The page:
Living “green”

Our building has hallway lighting that runs on timers. About every eight feet and outside everyone’s door, there is a light switch on a timer. When we leave the apartment, we have about two minutes to get out of the building before the lights go out. Of course, if we stop to visit with our neighbor or to play hopscotch in the hall, we can turn the lights on for an additional two minutes.

The hallway lights are just one example of energy saving. Almost every toilet contains two buttons for flushing. Push the smaller button and you get a small amount of water to clear the bowl. The larger button is for more water… (I wonder if there was a convention or a research project the results of which have created the standards for litres/flush.)

I had already noted in a prior posting that when you go to the market, you must bring your own bags with which to carry your groceries because the clerk is not going to say “paper or plastic?” In fact, the clerks at the large grocery stores sit at their machines and move items past the scanner and to a tray from which the purchaser fills his/her own grocery bags. And, while at the supermarket/large store, you can take a shopping cart only after leaving a deposit of one euro in the coin slot. This encourages shoppers to return the carts to where they belong in order to get one’s money back. Shoppers who arrive at the store by car don’t have to move carts to the cart corral before parking…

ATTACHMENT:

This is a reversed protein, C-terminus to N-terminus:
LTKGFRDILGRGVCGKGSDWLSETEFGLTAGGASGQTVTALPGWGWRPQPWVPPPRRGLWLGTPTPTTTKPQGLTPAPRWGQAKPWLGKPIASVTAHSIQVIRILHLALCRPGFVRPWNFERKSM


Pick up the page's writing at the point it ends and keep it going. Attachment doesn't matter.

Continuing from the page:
We have rented a variety of cars but ALL of them have been diesel and manual transmissions. The Europeans seem to have either better diesel fuel or better diesel engines because the exhaust doesn’t stink as it seems to in the US. And, of course, for the most part, the vehicles are about half the size (and weight) of American cars. There is one model of car that is so small, I am sure that the people who buy it simply attach a grass cutting blade when they need to trim the lawn.

1 comment:

  1. Your entry reminded me of some things we encountered on our travels...the first 2 button toilet I had ever seen was in Australia. They of course have a severe drought problem (you have seen the awful news of the fires near Melbourne), and they are very water conscious. All toilets have the 2 buttons (we saw some in China, but not everywhere), and all the hotels had showers only. Also, in many places you had to put your key card in a slot to make the electricity work, so if we both left the room we basically didn't have the air conditioning on. I always take my own bags to the grocery here, but while we were in China the government issued an edict banning any plastic bags at groceries, and rrequiring everyone to bring their own, or pay for a re-usable bag at checkout.
    We have a grocery store here, Aldi, owned by a German company, and they require you to put a quarter in the cart stand to get a cart, then when you return the cart you get the quarter back.
    When you return I think you will see some changes here...the attitudes about material things are changing and it will be interesting to see if it lasts. All the stores here, grocery and hardware and others, have bags to buy, but I am still in the minority in using my own bags. Of course in China the government can just say "It will be thus" and it happens, and in the US it doesn't work that way...
    as always, enjoyed the observations...jane